" Our solutions to the climate crisis must match the demands of physics."
c/o truthout

@orlbucfan
a couple of states he had no chance to win, giving the Green Party a clear shot at 10%, in exchange for Nader withdrawing from Florida.

Notice how ludicrous that formula sounds when you present it from that perspective.

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2 users have voted.

The earth is a multibillion-year-old sphere.
The Nazis killed millions of Jews.
On 9/11/01 a Boeing 757 (AA77) flew into the Pentagon.
AGCC is happening.
If you cannot accept these facts, I cannot fake an interest in any of your opinions.

wendy davis's picture

and hadn't nader also famously said to those who said he'd stolen votes from them: "no, you stole votes from me!"? or close to that?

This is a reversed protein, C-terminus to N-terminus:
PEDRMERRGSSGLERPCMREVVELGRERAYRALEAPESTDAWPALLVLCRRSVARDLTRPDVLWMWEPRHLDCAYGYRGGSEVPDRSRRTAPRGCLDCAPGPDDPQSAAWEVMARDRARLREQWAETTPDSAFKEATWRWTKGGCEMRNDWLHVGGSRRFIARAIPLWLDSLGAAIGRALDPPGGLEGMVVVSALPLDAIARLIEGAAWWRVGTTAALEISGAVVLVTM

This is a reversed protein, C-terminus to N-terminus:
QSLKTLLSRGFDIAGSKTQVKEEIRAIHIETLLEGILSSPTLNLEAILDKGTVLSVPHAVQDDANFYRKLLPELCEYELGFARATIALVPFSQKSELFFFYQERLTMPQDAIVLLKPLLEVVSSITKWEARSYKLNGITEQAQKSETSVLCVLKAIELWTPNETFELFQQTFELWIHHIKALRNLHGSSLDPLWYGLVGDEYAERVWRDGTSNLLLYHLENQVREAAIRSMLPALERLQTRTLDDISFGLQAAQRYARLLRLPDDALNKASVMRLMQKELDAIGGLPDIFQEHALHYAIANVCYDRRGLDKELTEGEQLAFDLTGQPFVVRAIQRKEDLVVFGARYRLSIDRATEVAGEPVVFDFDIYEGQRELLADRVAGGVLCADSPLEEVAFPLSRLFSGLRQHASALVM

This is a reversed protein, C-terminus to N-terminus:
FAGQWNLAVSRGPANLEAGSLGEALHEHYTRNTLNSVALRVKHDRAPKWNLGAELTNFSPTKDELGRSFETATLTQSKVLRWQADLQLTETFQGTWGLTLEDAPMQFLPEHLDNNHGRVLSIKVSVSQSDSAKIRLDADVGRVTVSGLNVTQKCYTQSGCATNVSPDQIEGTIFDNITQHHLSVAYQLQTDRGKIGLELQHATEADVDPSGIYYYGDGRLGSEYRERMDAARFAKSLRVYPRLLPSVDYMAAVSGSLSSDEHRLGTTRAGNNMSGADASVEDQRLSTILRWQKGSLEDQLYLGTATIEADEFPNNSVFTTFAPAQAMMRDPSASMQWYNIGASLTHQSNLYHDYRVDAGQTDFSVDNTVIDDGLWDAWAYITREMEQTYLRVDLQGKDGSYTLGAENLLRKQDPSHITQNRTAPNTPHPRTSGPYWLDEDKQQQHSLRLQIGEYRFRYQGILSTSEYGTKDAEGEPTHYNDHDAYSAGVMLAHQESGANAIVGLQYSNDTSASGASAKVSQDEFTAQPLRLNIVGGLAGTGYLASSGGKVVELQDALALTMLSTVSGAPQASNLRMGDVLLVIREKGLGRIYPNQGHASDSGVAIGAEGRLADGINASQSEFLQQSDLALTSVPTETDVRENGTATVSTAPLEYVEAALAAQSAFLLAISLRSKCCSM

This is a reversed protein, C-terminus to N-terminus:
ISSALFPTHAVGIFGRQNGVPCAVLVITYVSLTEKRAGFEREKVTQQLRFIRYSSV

i loved it that his 2000 running mate was winona la duke, too. she's da bomb! i guess he kinda lost me with his 'only the super-rich can save us' book, but the wiki says he got the idea from warren buffet's 'stop coddling the uber-wealthy', or something like that.

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Cant Stop the Macedonian Signal's picture

I'm with him.

Why does saying that feel so different than "I'm With Her?"

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Actually, the issue at stake is patriotism. You must return to your world and put an end to the Commies. All it takes are a few good men.
--Q

Exit polls not involving George W. Bush or Hillary Clinton tend to be quite accurate.
--Doug Hatlem